The two agencies developed a curriculum called TeamSTEEPS (Team Strategies and Tools to Enhance Performance and Patient Safety). The TeamSTEEPS curriculum is implemented through the ADDIE framework. The agencies have reviewed the possible risks associated with poor communication in healthcare institutions and the need for advancing training for care providers. The joint team then developed a curriculum to disseminate the training. The design for the TeamSTEEPS curriculum is a flexible training model that makes the learning interactive and enjoyable to all participants. The curriculum has been implemented in DoD and healthcare institutions with strategies in place to implement the curriculum on a large scale by Quality Improvement Organizations (QIO). The evaluation phase was conducted in military and civilian hospitals.
From the theoretical framework, the TeamSTEEPS curriculum has been designed to help solve a real-world issue-teamwork and effective communication in healthcare institutions. It is a model that aims to improve patients’ quality of life through enhancing collaborative approaches and improved communication protocols.
The ADDIE program Needs Assessment for improvement of care, and overall patient outcome follows five steps as outlined below.
Analysis of the Patient and Professional Needs
This is the first step in the implementation of the ADDIE model. It starts with a detailed review of patient safety reports touching on disjointed communication as the cause of patient risks. At this level, the team also reviews and examines the level of teamwork within the institution. A detailed examination of possible remedial plans that can enhance better outcomes is made. The group discusses the existing gaps within the present framework to understand the leading causes of the problem.
After identifying the existing gaps, the next step in the ADDIE model is to develop a curriculum that captures the core concepts identified as limiting factors in the analysis phase. At this stage, another critical element is to create a strategy for measuring the outcomes of care providers’ performance as indicated in the clinical indicators. In the case of patient safety, the development phase seeks to put in place the best training practices for care providers on the seamless communication protocol.
Designing phase involves selecting the best approach to disseminate information to the care providers in a way that will not face resistance and criticism. The DoD and AHRQ have established the FLEXTRA kit model for implementing the Team Strategies and Tools to Enhance Performance and Patient Safety program. The main elements at this stage are to develop an instruction guide, learners guides, and presentation materials. The materials and content must be reviewed to establish their relevance and ease of absorbing them by the targeted audience/recipients. In the design phase, the program is also given a free trial to develop any areas that need correction before full-blown implementation.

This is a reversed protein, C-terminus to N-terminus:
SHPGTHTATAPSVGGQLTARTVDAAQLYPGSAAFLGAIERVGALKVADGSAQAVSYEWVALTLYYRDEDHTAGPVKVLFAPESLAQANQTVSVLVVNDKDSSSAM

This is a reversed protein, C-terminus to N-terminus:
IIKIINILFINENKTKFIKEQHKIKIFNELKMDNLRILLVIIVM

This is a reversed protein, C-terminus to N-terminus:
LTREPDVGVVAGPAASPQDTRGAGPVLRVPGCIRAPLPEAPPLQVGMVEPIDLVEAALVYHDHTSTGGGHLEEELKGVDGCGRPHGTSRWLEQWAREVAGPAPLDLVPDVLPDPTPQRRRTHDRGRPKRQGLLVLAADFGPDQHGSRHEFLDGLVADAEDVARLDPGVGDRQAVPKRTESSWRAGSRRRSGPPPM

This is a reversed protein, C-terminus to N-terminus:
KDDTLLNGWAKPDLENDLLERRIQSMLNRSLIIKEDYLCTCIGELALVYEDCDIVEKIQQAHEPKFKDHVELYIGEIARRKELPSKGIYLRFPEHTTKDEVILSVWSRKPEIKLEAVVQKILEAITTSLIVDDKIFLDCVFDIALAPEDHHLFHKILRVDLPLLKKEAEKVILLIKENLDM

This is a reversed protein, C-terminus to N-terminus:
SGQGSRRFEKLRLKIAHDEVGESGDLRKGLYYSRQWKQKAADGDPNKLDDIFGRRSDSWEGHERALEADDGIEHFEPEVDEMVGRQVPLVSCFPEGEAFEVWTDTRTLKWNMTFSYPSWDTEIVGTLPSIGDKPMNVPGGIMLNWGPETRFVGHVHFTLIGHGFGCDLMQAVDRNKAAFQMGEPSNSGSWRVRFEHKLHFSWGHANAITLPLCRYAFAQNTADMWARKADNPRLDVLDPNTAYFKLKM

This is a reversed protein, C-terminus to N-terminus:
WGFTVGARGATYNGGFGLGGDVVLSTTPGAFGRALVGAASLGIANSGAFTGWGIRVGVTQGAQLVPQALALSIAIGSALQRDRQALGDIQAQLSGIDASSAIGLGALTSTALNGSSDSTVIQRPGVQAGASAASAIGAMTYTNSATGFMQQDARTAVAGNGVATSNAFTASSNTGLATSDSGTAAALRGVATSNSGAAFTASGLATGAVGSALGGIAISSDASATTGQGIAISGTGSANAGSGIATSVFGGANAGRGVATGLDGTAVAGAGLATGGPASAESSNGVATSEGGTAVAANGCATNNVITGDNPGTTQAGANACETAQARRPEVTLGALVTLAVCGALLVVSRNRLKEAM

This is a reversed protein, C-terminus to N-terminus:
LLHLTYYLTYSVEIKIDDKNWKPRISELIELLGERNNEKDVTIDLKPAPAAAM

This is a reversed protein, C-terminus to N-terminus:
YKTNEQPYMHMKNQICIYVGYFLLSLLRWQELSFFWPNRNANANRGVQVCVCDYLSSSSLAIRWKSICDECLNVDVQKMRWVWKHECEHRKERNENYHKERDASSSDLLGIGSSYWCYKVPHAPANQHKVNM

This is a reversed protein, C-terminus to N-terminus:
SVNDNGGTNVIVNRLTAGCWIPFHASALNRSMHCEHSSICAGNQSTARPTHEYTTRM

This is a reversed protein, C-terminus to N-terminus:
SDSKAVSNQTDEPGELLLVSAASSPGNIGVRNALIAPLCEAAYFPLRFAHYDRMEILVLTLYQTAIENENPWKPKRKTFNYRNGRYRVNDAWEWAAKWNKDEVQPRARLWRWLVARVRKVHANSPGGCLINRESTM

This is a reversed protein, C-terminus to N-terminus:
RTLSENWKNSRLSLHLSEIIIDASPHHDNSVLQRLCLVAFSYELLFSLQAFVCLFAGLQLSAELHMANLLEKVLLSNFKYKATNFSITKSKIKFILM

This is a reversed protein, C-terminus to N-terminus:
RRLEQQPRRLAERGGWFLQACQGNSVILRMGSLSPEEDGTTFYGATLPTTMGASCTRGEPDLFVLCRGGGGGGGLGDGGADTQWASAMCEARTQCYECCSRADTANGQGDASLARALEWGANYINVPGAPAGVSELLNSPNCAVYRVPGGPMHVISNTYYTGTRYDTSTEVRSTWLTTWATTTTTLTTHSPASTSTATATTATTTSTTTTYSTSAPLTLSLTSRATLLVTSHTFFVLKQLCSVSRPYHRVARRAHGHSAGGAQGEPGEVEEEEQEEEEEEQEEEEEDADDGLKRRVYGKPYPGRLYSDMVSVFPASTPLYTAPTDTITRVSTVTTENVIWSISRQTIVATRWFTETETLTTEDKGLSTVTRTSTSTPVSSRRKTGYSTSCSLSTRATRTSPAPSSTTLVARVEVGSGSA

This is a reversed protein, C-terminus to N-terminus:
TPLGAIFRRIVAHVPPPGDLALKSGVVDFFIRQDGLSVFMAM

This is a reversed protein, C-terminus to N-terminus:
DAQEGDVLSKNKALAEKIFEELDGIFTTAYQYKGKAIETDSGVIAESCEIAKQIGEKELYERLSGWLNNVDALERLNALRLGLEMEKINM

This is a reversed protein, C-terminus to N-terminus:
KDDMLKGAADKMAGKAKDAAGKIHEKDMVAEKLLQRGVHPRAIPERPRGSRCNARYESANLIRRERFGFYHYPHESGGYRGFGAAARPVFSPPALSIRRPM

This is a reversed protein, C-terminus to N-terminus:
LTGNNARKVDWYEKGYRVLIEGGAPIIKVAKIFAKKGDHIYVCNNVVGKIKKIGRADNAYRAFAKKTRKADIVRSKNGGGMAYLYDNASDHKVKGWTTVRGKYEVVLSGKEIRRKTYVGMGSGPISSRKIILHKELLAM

Here a prototype testing of the Team Strategies and Tools to Enhance Performance and Patient Safety in healthcare facilities is conducted. The DoD implemented the TeamSTEPPS in the military healthcare institutions, and after successful piloting, the program was then replicated in public facilities. The implementation of the TeamSTEPPS program was delivered by Quality Improvement Organization (QIO).
This involves conducting institutional trials in the facilities where the program was implemented. At the same time, an assessment to establish the suitability of adoption of this program on a large scale is also conducted.
Carbonell, P. A. (2013). Learning, instruction & design theories. Academic Research International, Vol 4(1), 29-39. Retrieved from http://www.savap.org.pk/journals/ARInt./Vol.4(1)/2013(4.1-03).pdf
Clark, D. (October 10, 2013).Instructional learning and performance design. Retrieved from http://nwlink.com/~donclark/hrd.html
Computer History Archives Project. (February 2, 2016). PLATO computer systems-computer aided learning-CAL CAI CBT education control data. YouTube. Retrieved from https://youtu.be/tTmWcGhlXqA